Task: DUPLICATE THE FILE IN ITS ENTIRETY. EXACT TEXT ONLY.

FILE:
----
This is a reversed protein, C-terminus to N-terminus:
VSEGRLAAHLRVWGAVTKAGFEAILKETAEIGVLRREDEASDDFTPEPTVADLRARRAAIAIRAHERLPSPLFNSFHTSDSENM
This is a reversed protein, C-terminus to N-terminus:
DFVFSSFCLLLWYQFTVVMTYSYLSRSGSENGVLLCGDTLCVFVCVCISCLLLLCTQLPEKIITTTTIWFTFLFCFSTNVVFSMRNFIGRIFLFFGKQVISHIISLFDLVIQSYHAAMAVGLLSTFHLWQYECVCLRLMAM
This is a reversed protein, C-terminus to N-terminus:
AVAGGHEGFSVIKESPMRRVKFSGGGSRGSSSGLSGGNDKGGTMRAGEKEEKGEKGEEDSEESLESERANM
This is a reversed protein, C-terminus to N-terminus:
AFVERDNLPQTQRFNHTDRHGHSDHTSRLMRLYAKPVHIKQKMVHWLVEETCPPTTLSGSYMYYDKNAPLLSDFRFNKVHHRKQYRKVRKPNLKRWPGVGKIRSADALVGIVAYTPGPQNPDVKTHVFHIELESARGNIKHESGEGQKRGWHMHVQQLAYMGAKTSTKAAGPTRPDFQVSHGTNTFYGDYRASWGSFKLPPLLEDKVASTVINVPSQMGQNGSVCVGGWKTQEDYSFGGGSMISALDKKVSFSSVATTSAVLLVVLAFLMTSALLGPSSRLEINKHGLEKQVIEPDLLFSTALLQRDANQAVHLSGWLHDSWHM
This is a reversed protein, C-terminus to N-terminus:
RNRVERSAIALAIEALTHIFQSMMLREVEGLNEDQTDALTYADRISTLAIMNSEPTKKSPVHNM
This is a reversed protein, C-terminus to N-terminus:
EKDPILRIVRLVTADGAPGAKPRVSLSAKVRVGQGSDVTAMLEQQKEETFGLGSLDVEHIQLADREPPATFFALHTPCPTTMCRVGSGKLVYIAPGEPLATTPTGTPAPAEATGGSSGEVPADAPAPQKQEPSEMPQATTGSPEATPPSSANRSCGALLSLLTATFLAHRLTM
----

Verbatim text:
This is a reversed protein, C-terminus to N-terminus:
VSEGRLAAHLRVWGAVTKAGFEAILKETAEIGVLRREDEASDDFTPEPTVADLRARRAAIAIRAHERLPSPLFNSFHTSDSENM
This is a reversed protein, C-terminus to N-terminus:
DFVFSSFCLLLWYQFTVVMTYSYLSRSGSENGVLLCGDTLCVFVCVCISCLLLLCTQLPEKIITTTTIWFTFLFCFSTNVVFSMRNFIGRIFLFFGKQVISHIISLFDLVIQSYHAAMAVGLLSTFHLWQYECVCLRLMAM
This is a reversed protein, C-terminus to N-terminus:
AVAGGHEGFSVIKESPMRRVKFSGGGSRGSSSGLSGGNDKGGTMRAGEKEEKGEKGEEDSEESLESERANM
This is a reversed protein, C-terminus to N-terminus:
AFVERDNLPQTQRFNHTDRHGHSDHTSRLMRLYAKPVHIKQKMVHWLVEETCPPTTLSGSYMYYDKNAPLLSDFRFNKVHHRKQYRKVRKPNLKRWPGVGKIRSADALVGIVAYTPGPQNPDVKTHVFHIELESARGNIKHESGEGQKRGWHMHVQQLAYMGAKTSTKAAGPTRPDFQVSHGTNTFYGDYRASWGSFKLPPLLEDKVASTVINVPSQMGQNGSVCVGGWKTQEDYSFGGGSMISALDKKVSFSSVATTSAVLLVVLAFLMTSALLGPSSRLEINKHGLEKQVIEPDLLFSTALLQRDANQAVHLSGWLHDSWHM
This is a reversed protein, C-terminus to N-terminus:
RNRVERSAIALAIEALTHIFQSMMLREVEGLNEDQTDALTYADRISTLAIMNSEPTKKSPVHNM
This is a reversed protein, C-terminus to N-terminus:
EKDPILRIVRLVTADGAPGAKPRVSLSAKVRVGQGSDVTAMLEQQKEETFGLGSLDVEHIQLADREPPATFFALHTPCPTTMCRVGSGKLVYIAPGEPLATTPTGTPAPAEATGGSSGEVPADAPAPQKQEPSEMPQATTGSPEATPPSSANRSCGALLSLLTATFLAHRLTM